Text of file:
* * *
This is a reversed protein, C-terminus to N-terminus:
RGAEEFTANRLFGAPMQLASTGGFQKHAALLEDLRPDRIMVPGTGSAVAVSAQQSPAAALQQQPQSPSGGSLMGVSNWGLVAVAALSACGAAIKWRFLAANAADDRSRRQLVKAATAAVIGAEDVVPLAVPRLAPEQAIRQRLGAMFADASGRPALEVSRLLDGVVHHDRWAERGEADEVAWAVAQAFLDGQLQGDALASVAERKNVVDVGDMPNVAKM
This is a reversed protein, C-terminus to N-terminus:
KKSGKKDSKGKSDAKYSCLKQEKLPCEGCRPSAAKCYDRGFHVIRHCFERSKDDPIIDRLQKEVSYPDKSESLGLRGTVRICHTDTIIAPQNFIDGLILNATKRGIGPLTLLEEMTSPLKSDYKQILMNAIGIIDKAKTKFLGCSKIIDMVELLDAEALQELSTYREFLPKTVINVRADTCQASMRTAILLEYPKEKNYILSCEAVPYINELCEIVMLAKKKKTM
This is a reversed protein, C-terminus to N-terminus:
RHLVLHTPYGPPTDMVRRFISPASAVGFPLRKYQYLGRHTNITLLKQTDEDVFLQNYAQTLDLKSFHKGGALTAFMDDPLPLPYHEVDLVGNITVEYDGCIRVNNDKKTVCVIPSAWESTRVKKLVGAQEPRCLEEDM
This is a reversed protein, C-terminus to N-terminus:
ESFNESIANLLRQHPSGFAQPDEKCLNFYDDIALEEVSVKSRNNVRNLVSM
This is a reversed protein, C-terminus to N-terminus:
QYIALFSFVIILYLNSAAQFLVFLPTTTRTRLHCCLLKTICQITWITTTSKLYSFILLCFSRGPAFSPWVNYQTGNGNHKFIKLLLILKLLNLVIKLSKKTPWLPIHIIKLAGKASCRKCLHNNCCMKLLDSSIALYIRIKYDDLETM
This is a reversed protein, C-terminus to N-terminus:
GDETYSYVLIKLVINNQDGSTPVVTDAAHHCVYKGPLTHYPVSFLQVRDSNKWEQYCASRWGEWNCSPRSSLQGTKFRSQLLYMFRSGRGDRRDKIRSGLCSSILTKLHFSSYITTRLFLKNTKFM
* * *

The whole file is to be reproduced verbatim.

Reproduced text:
This is a reversed protein, C-terminus to N-terminus:
RGAEEFTANRLFGAPMQLASTGGFQKHAALLEDLRPDRIMVPGTGSAVAVSAQQSPAAALQQQPQSPSGGSLMGVSNWGLVAVAALSACGAAIKWRFLAANAADDRSRRQLVKAATAAVIGAEDVVPLAVPRLAPEQAIRQRLGAMFADASGRPALEVSRLLDGVVHHDRWAERGEADEVAWAVAQAFLDGQLQGDALASVAERKNVVDVGDMPNVAKM
This is a reversed protein, C-terminus to N-terminus:
KKSGKKDSKGKSDAKYSCLKQEKLPCEGCRPSAAKCYDRGFHVIRHCFERSKDDPIIDRLQKEVSYPDKSESLGLRGTVRICHTDTIIAPQNFIDGLILNATKRGIGPLTLLEEMTSPLKSDYKQILMNAIGIIDKAKTKFLGCSKIIDMVELLDAEALQELSTYREFLPKTVINVRADTCQASMRTAILLEYPKEKNYILSCEAVPYINELCEIVMLAKKKKTM
This is a reversed protein, C-terminus to N-terminus:
RHLVLHTPYGPPTDMVRRFISPASAVGFPLRKYQYLGRHTNITLLKQTDEDVFLQNYAQTLDLKSFHKGGALTAFMDDPLPLPYHEVDLVGNITVEYDGCIRVNNDKKTVCVIPSAWESTRVKKLVGAQEPRCLEEDM
This is a reversed protein, C-terminus to N-terminus:
ESFNESIANLLRQHPSGFAQPDEKCLNFYDDIALEEVSVKSRNNVRNLVSM
This is a reversed protein, C-terminus to N-terminus:
QYIALFSFVIILYLNSAAQFLVFLPTTTRTRLHCCLLKTICQITWITTTSKLYSFILLCFSRGPAFSPWVNYQTGNGNHKFIKLLLILKLLNLVIKLSKKTPWLPIHIIKLAGKASCRKCLHNNCCMKLLDSSIALYIRIKYDDLETM
This is a reversed protein, C-terminus to N-terminus:
GDETYSYVLIKLVINNQDGSTPVVTDAAHHCVYKGPLTHYPVSFLQVRDSNKWEQYCASRWGEWNCSPRSSLQGTKFRSQLLYMFRSGRGDRRDKIRSGLCSSILTKLHFSSYITTRLFLKNTKFM